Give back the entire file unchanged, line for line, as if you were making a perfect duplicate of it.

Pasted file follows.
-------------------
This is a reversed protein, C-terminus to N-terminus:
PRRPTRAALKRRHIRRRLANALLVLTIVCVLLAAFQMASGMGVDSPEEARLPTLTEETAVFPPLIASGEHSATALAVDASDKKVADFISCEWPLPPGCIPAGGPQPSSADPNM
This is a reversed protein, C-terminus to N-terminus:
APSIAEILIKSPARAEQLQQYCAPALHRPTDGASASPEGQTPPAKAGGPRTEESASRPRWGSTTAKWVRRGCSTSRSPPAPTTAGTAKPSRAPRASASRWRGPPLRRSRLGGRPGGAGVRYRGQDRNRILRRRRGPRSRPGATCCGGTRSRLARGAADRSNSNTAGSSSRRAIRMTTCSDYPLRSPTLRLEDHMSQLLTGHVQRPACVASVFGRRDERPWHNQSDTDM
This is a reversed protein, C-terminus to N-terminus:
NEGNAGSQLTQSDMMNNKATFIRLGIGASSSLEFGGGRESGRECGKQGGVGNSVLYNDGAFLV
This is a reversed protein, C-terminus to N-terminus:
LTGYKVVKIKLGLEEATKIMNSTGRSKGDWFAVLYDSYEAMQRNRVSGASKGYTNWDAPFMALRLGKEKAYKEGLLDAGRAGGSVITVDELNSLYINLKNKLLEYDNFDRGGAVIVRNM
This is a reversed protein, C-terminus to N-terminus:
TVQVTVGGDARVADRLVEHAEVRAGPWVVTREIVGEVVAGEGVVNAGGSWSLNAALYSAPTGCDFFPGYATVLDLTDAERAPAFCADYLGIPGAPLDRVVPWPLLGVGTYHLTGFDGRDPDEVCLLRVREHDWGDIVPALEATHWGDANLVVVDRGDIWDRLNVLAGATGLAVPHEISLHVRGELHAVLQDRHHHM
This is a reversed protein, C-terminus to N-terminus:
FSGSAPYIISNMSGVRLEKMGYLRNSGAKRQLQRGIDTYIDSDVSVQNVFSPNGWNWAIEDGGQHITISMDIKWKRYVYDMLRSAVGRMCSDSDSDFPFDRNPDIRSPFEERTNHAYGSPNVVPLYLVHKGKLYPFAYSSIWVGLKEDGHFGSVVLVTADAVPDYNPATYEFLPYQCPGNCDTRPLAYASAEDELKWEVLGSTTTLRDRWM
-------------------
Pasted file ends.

This is a reversed protein, C-terminus to N-terminus:
PRRPTRAALKRRHIRRRLANALLVLTIVCVLLAAFQMASGMGVDSPEEARLPTLTEETAVFPPLIASGEHSATALAVDASDKKVADFISCEWPLPPGCIPAGGPQPSSADPNM
This is a reversed protein, C-terminus to N-terminus:
APSIAEILIKSPARAEQLQQYCAPALHRPTDGASASPEGQTPPAKAGGPRTEESASRPRWGSTTAKWVRRGCSTSRSPPAPTTAGTAKPSRAPRASASRWRGPPLRRSRLGGRPGGAGVRYRGQDRNRILRRRRGPRSRPGATCCGGTRSRLARGAADRSNSNTAGSSSRRAIRMTTCSDYPLRSPTLRLEDHMSQLLTGHVQRPACVASVFGRRDERPWHNQSDTDM
This is a reversed protein, C-terminus to N-terminus:
NEGNAGSQLTQSDMMNNKATFIRLGIGASSSLEFGGGRESGRECGKQGGVGNSVLYNDGAFLV
This is a reversed protein, C-terminus to N-terminus:
LTGYKVVKIKLGLEEATKIMNSTGRSKGDWFAVLYDSYEAMQRNRVSGASKGYTNWDAPFMALRLGKEKAYKEGLLDAGRAGGSVITVDELNSLYINLKNKLLEYDNFDRGGAVIVRNM
This is a reversed protein, C-terminus to N-terminus:
TVQVTVGGDARVADRLVEHAEVRAGPWVVTREIVGEVVAGEGVVNAGGSWSLNAALYSAPTGCDFFPGYATVLDLTDAERAPAFCADYLGIPGAPLDRVVPWPLLGVGTYHLTGFDGRDPDEVCLLRVREHDWGDIVPALEATHWGDANLVVVDRGDIWDRLNVLAGATGLAVPHEISLHVRGELHAVLQDRHHHM
This is a reversed protein, C-terminus to N-terminus:
FSGSAPYIISNMSGVRLEKMGYLRNSGAKRQLQRGIDTYIDSDVSVQNVFSPNGWNWAIEDGGQHITISMDIKWKRYVYDMLRSAVGRMCSDSDSDFPFDRNPDIRSPFEERTNHAYGSPNVVPLYLVHKGKLYPFAYSSIWVGLKEDGHFGSVVLVTADAVPDYNPATYEFLPYQCPGNCDTRPLAYASAEDELKWEVLGSTTTLRDRWM